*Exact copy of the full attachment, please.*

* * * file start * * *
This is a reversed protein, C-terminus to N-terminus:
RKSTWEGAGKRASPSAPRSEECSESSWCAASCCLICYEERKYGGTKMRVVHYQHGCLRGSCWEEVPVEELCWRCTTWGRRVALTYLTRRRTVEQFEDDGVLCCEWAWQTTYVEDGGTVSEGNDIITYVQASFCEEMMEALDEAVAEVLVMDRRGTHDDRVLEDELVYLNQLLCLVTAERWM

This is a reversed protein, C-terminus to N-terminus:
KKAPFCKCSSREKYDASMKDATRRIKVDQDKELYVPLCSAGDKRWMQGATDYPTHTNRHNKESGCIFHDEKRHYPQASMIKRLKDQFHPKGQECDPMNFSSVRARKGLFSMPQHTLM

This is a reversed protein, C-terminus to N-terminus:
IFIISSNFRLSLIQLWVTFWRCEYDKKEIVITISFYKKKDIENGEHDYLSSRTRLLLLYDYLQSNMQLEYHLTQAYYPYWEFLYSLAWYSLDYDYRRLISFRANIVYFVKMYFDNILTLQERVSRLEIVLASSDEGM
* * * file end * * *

This is a reversed protein, C-terminus to N-terminus:
RKSTWEGAGKRASPSAPRSEECSESSWCAASCCLICYEERKYGGTKMRVVHYQHGCLRGSCWEEVPVEELCWRCTTWGRRVALTYLTRRRTVEQFEDDGVLCCEWAWQTTYVEDGGTVSEGNDIITYVQASFCEEMMEALDEAVAEVLVMDRRGTHDDRVLEDELVYLNQLLCLVTAERWM

This is a reversed protein, C-terminus to N-terminus:
KKAPFCKCSSREKYDASMKDATRRIKVDQDKELYVPLCSAGDKRWMQGATDYPTHTNRHNKESGCIFHDEKRHYPQASMIKRLKDQFHPKGQECDPMNFSSVRARKGLFSMPQHTLM

This is a reversed protein, C-terminus to N-terminus:
IFIISSNFRLSLIQLWVTFWRCEYDKKEIVITISFYKKKDIENGEHDYLSSRTRLLLLYDYLQSNMQLEYHLTQAYYPYWEFLYSLAWYSLDYDYRRLISFRANIVYFVKMYFDNILTLQERVSRLEIVLASSDEGM